Yield: Yields about 6 quarts of broth and about 200 tortellini
This comforting dish of stuffed pasta in a hearty broth is a holiday tradition in northern Italy. It’s often served as a first course, followed by a pork or veal roast and lots of winter vegetables. Both the tortellini and the broth can be made ahead.
Extra: Watch an audio slide show of Biba making Tortellini en Brodo step-by-step.
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Remove the chicken and discard or save the meat for another use. Using a slotted spoon, discard the remaining solids from the broth. Strain the broth through a fine strainer into a large bowl. Line the strainer with a clean thin kitchen towel or cheesecloth and strain the broth again into another large bowl. You should have about 6 quarts of broth. Transfer the broth to storage containers and refrigerate overnight. Remove the fat and reserve the broth.
Transfer the pork and its juices to a food processor. Add the prosciutto and mortadella and pulse until the mixture is very finely chopped (but not puréed).
Transfer the filling to a medium bowl and add the Parmigiano, nutmeg, egg, and 3/4 tsp. salt. Mix well. (The filling should be moist and just a little sticky.) Cover the bowl with plastic wrap and refrigerate.
With a dough scraper, push all of the remaining flour to one side of the board. Scrape off and discard the bits and pieces of dough attached to the board. Wash and dry your hands. Begin adding some of the flour you have pushed aside into the soft dough, kneading it gently with the heels of your hands as you incorporate the additional flour and the dough becomes firmer. Keep the board clean and dust it with flour as you knead to prevent the dough from sticking. After kneading for 8 to 10 minutes, the dough should be smooth, elastic, and just a little sticky.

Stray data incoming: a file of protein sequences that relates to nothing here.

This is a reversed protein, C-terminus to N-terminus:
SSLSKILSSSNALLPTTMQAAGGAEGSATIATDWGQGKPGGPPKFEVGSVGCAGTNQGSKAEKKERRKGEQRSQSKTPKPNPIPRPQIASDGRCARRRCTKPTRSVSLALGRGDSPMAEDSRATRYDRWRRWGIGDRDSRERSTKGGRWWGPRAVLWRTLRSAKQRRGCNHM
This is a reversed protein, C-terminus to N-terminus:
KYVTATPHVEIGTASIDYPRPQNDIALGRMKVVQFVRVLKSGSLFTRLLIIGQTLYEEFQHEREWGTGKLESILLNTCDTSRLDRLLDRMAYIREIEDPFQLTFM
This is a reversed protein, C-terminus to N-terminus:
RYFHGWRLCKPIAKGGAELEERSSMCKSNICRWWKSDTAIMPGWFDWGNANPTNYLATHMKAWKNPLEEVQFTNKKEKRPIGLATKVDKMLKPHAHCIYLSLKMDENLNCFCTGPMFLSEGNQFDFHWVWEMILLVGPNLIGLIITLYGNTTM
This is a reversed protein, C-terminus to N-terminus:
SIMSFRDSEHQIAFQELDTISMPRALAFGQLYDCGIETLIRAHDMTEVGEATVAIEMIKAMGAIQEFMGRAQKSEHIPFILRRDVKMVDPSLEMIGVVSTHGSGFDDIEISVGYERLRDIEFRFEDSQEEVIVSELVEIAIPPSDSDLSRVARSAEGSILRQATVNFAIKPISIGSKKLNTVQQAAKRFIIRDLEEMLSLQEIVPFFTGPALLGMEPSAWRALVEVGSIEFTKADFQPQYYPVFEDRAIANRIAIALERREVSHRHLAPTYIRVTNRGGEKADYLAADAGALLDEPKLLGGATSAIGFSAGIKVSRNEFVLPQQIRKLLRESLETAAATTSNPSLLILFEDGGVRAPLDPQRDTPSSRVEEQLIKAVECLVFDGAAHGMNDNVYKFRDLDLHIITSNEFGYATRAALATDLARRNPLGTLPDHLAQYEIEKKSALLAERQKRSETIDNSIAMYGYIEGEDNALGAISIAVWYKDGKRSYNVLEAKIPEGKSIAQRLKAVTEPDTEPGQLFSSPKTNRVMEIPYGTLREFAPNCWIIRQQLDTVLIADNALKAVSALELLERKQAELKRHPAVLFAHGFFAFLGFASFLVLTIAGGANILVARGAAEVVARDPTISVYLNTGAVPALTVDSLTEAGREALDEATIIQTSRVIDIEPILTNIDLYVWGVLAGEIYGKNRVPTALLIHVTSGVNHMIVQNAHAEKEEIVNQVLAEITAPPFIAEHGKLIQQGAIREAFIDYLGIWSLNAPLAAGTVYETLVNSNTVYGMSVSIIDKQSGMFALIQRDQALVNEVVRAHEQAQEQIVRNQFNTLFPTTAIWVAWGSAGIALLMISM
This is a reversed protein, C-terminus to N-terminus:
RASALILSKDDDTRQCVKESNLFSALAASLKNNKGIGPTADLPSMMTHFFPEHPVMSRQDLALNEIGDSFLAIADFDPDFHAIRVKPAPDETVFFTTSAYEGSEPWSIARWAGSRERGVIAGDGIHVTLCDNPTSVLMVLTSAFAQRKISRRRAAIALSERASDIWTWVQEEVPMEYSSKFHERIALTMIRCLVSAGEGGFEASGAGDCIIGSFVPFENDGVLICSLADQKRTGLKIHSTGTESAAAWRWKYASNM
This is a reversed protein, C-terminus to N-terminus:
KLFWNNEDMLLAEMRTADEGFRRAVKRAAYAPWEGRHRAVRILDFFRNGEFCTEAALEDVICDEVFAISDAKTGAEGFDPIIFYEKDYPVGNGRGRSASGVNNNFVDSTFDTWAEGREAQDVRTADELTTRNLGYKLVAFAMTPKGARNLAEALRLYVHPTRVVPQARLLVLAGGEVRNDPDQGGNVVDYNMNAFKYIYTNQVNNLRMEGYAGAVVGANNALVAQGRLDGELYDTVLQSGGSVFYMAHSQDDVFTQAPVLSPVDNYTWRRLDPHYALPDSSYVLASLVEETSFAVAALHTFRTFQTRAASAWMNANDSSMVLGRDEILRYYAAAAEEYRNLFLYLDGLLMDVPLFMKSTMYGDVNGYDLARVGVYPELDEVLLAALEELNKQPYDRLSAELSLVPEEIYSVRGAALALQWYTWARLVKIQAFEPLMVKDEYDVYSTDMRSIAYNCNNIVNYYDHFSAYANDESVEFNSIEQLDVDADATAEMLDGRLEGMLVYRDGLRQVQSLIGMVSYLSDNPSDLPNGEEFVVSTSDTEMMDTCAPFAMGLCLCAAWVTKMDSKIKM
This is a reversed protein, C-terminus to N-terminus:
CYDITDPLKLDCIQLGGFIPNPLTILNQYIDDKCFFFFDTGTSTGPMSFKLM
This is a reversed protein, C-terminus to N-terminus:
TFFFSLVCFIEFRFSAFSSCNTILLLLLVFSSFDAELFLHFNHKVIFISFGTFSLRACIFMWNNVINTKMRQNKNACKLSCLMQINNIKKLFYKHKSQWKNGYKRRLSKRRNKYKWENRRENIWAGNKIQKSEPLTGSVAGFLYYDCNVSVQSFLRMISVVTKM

Press one finger into the center of the dough; if it comes out barely moist, the dough is ready to be rolled out. If the dough is still quite sticky, add a little more flour and knead it for 2 to 3 minutes longer until soft and pliable.
Wrap the dough in plastic wrap and let it rest at room temperature for 20 to 30 minutes.
Change the rollers to the next setting down and roll out the dough without folding. Repeat rolling the sheet of dough (without folding) through the pasta machine, decreasing the settings until the pasta is 1/8 inch thick. On a floured wooden board, cut the dough into 1-1/2-inch squares. Keep the squares covered with plastic as you shape the tortellini.
Repeat the filling and shaping with the remaining pasta and filling.
Make Ahead Tips
The broth may be refrigerated for 3 days or frozen for up to 3 months. The filling may be made and refrigerated for up to 2 days or frozen for up to 1 month. The uncooked tortellini can be refrigerated, loosely covered with a towel, for up to 1 day. Or freeze the tortellini on the baking sheets; then transfer to freezer bags and freeze for up to 3 months.
I made this as the first course for a dinner party I did for some old friends - perfect for a special occasion.I've been a disciple of Biba's for years. I learned to cook Italian from her show on the learning channel in the nineties. In fact I have all her shows on tape, including one where she makes this dish. The only thing I would change next time is to boil the tortellini separately. Cooking them in the broth clouded the broth and the beautiful color I got after I strained the broth. I would also grate the cheese directly over the plated soup. I used a moule grater to grate the cheese in advance and it lumped up a little once it hit the hot broth.
Outstanding! I have made many recipes by Biba Caggiano over the years and have not been disappointed and this one is no exception. We served this as a first course to our Thanksgiving meal and every guest absolutely loved it. Thank You!
In the port city of Livorno, host Pete Evans is joined in Italy by two chef-authors with US roots: Bryan Voltaggio, who visits from Maryland, and Pamela Sheldon Johns, who…View all Moveable Feast recipes and video extras
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